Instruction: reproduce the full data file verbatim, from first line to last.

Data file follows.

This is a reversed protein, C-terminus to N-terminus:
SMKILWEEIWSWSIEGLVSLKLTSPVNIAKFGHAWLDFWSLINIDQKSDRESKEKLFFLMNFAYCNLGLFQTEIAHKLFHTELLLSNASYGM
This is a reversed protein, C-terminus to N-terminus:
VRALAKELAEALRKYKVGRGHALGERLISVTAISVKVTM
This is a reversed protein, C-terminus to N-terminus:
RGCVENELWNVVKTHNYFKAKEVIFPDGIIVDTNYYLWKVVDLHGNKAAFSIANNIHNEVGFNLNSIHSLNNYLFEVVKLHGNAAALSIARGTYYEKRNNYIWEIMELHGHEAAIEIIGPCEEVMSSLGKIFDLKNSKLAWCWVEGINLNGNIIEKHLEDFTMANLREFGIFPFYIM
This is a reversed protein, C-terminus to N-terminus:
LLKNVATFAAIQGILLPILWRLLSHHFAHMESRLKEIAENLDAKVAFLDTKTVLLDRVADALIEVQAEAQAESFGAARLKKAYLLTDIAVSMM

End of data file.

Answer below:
This is a reversed protein, C-terminus to N-terminus:
SMKILWEEIWSWSIEGLVSLKLTSPVNIAKFGHAWLDFWSLINIDQKSDRESKEKLFFLMNFAYCNLGLFQTEIAHKLFHTELLLSNASYGM
This is a reversed protein, C-terminus to N-terminus:
VRALAKELAEALRKYKVGRGHALGERLISVTAISVKVTM
This is a reversed protein, C-terminus to N-terminus:
RGCVENELWNVVKTHNYFKAKEVIFPDGIIVDTNYYLWKVVDLHGNKAAFSIANNIHNEVGFNLNSIHSLNNYLFEVVKLHGNAAALSIARGTYYEKRNNYIWEIMELHGHEAAIEIIGPCEEVMSSLGKIFDLKNSKLAWCWVEGINLNGNIIEKHLEDFTMANLREFGIFPFYIM
This is a reversed protein, C-terminus to N-terminus:
LLKNVATFAAIQGILLPILWRLLSHHFAHMESRLKEIAENLDAKVAFLDTKTVLLDRVADALIEVQAEAQAESFGAARLKKAYLLTDIAVSMM